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Rodeo Family-Book
In this Dec. 8, 2016, photo, a photo of the Wright family sits inside a trophy case at Milford High School. A southern Utah family that has produced several generations of rodeo champions is chronicled in a new book called "The Last Cowboys." (The Spectrum via AP)

'Last Cowboys' book chronicles legendary Utah rodeo family

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ST. GEORGE, Utah (AP) — A Utah family that has produced several generations of rodeo champions is chronicled in a new book called "The Last Cowboys."

The Wrights family book written by New York Times' Pulitzer Prize-winning reporter John Branch was released May 15. Branch spent more than three years with the Wrights to put it together, The Spectrum reported .

Rodeo Family-Book
This undated photo shows John Branch's new book "The Last Cowboys." (Ryan Miller/The Spectrum via AP)

"They're like the Mannings of rodeo," Branch said. "As long as the Mannings had five or six more quarterbacks in the NFL. The Mannings wish they were the Wrights of the NFL, probably."

The Wrights, from the southern Utah town of Milford, have produced generation after generation of rodeo champions. But the book isn't just about winning saddle bronc titles. It's about a family's challenge adapting to a changing American West as the world grows smaller.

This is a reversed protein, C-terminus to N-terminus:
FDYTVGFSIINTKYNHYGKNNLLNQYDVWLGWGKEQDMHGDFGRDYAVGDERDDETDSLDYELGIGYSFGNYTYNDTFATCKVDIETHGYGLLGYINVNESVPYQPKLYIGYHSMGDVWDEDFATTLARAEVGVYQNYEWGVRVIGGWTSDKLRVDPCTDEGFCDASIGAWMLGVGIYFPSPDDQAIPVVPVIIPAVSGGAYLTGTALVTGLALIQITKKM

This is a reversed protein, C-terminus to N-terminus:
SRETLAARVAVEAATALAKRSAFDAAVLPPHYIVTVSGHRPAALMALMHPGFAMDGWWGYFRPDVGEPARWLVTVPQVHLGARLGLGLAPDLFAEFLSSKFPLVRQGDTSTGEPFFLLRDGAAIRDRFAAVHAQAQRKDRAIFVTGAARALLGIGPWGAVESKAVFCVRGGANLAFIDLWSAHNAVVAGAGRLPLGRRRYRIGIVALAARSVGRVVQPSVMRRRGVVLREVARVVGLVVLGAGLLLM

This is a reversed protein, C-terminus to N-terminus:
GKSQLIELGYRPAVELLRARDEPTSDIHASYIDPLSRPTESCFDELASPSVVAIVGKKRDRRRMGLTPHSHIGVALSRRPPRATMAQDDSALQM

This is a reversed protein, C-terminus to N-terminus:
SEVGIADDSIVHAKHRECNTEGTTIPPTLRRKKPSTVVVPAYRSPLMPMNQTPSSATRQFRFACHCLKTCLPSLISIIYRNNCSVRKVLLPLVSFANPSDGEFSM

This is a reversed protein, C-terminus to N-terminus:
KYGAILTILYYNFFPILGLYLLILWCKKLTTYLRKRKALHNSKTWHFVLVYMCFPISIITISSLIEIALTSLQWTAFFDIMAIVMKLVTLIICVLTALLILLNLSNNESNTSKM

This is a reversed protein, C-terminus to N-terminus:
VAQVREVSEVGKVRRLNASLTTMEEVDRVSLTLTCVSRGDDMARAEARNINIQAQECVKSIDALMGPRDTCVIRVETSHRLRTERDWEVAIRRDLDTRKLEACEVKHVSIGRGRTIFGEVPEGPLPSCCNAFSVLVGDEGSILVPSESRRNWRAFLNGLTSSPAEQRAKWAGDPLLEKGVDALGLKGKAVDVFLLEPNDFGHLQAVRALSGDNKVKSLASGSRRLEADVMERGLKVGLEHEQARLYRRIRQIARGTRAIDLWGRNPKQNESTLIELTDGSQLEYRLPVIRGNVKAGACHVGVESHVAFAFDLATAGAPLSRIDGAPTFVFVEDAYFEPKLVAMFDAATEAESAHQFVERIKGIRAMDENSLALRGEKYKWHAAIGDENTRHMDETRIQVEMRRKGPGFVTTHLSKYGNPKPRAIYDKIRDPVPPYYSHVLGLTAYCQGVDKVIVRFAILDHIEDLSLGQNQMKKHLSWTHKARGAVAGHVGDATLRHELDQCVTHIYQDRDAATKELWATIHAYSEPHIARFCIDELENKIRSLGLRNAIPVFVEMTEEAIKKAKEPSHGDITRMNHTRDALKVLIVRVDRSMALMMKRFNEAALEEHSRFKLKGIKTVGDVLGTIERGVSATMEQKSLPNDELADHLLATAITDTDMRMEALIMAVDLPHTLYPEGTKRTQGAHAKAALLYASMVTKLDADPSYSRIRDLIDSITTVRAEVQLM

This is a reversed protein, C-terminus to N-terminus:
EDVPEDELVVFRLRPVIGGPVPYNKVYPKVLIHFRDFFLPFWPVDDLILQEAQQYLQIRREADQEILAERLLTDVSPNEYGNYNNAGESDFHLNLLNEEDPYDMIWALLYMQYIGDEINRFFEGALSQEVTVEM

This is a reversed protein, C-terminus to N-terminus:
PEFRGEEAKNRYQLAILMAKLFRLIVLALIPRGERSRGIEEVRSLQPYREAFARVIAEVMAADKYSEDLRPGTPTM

It's about a parcel of land on Smith Mesa and whether the Wrights can, or even should, remain there. It's about the Old West becoming new.

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"I wanted to be able to highlight the broader picture," Branch said. "The drought, the federal land use, the organization of the West. . Cities and small towns are dying, but some are booming, and that brings its own kind of problems."

Rodeo Family-Book
This Dec. 8, 2016 photo shows a sign welcoming people to Milford and celebrating the success of the Wright family in Milford, Utah. A southern Utah family that has produced several generations of rodeo champions is chronicled in a new book called "The Last Cowboys." (Jordan Allred/The Spectrum via AP)

Branch said he rarely begins to write a story without knowing the end, but he knew "The Last Cowboys" would be an exception.

"Life kind of unspools, and this family has been unspooling for 150 years around here and continues to unspool, to use that metaphor," Branch said. "I think it's OK that the book sort of leaves you a little bit with an 'I wonder what happens next.'"

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